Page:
What do upstream oil and gas companies expect to gain from investing in digital initiatives? They expect faster first oil time, and better decision making, a research conducted by Accenture and Microsoft on 300 upstream leaders in 18 countries has shown.
According to the results of the study released on Thursday, some two-thirds of upstream firms see the value digital technologies deliver as low oil prices linger, and the top risk of a lack of digital investment is becoming uncompetitive.
In the research conducted for the sixth year in a row, the upstream oil and gas players were asked to identify the top ways digital benefits their companies.
Faster and better decision-making (30 percent) remained foremost, as in the 2016 edition of the survey, the research showed. However, faster time to produce oil and gas rose to second place from fifth last year (19 percent). Also, reduced risk enabled by real-time decision support was the third most important (12 percent).
In its sixth edition, the global survey showed the upstream areas most expected to benefit today from digital are production (28 percent), geological and geophysical (27 percent), and drilling and completion (19 percent).
Most see value of digital, some still don’t
Almost two-thirds (62 percent) of the more than 300 professionals surveyed perceive business value from digital technologies, with 27 percent totaling it at $50 million to $100 million or more for their companies. However, 14 percent of upstream respondents don’t know how much monetary value digital is delivering, 20 percent don’t measure it, and 4 percent believe digital is adding no value to their businesses today.
Most of the respondents expect their companies to realize value from digital technologies and 73 percent said most of their oil and gas fields will become fully automated using these technologies in three to five years.
On the other hand, 39 percent of respondents said the greatest risk from a lack of digital investment is becoming uncompetitive; more than double the next group at 19 percent who cited the inability to transition to a new energy landscape. Surprisingly, despite the rise of connected devices on oilfields further exposing upstream companies to cybersecurity risks, the fear of increased cyberattacks came in at a distant third (18 percent).
“Upstream oil and gas companies are evolving from only using digital technologies in siloes to using these digital technologies and the related new ways of working to transform entire business areas,” said Rich Holsman, who leads Digital in Accenture’s Energy industry group.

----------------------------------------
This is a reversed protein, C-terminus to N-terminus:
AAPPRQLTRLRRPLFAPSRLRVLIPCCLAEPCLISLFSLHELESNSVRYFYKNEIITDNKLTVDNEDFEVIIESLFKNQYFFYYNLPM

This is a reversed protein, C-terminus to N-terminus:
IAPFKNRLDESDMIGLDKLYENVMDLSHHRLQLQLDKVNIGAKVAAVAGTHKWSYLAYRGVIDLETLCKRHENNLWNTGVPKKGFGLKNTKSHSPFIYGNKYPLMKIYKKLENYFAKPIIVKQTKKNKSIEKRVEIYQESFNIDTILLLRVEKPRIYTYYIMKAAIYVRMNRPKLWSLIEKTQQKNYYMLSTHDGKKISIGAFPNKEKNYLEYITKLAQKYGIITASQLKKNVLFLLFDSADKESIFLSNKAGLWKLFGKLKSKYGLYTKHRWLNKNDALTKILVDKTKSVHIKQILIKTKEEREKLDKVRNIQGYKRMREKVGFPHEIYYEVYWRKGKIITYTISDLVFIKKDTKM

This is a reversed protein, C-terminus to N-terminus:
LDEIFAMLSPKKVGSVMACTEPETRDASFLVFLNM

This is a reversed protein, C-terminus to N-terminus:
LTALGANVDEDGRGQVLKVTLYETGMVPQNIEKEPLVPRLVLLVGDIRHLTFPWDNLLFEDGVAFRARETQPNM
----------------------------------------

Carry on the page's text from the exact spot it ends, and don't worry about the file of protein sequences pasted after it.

“Our survey respondents see big data and analytics, cloud, the Internet of Things (IoT), mobility, high-performance computing (HPC) and cybersecurity as having the greatest potential to transform their businesses. In the next three to five years, 70 percent plan to spend more or significantly more on digital technologies, and the next wave includes HPC, wearables, robotics, artificial intelligence and blockchain.”
Digital technologies that upstream companies are investing in today include mobile devices (56 percent), cloud (45 percent), big data and analytics (43 percent) and IoT (42 percent). Priority investment areas for these technologies are asset management and maintenance, capital project management and production optimization.
Not always about huge amount of data and cost cutting
“It’s not always about petabytes of data. It’s about a set of solutions and technologies that could not have been achieved even five years ago,” said Egbert Schroeer, Worldwide Managing Director, Process Manufacturing, Microsoft Corp. “Digital is doing more than helping reduce operational costs through increased worker productivity with mobility.”
He said: “The cloud, better asset management and remote monitoring through analytics and artificial intelligence (AI) are driving operational excellence and subsurface data management for the oil and gas industry. However, it will be essential for upstream companies to quickly develop in-house capabilities and add external talent for data analytics and other leading technologies, to stay ahead in the digital revolution.”
According to the research, upstream companies are also now adding digital workforce challenges to their ongoing talent concerns. Recruitment is their biggest challenge in this regard, especially skill-building for contingent labor, freelancers and onboarding new hires. Most said it will take three to five years to build the necessary digital skill base.
For example, the research has shown that the great majority of respondents (85 percent) felt their companies lacked fully mature analytics capabilities.
While they plan to develop that area, the expected three-to-five-year time frame in which they aim to do that might be too extended – competitively speaking – as technologies advance rapidly. This is especially relevant, as an Accenture’s Strategy study, The Talent Well Has Run Dry, notes the oil and gas industry could experience a shortage of 10,000 to 40,000 petro-technical professionals by 2025.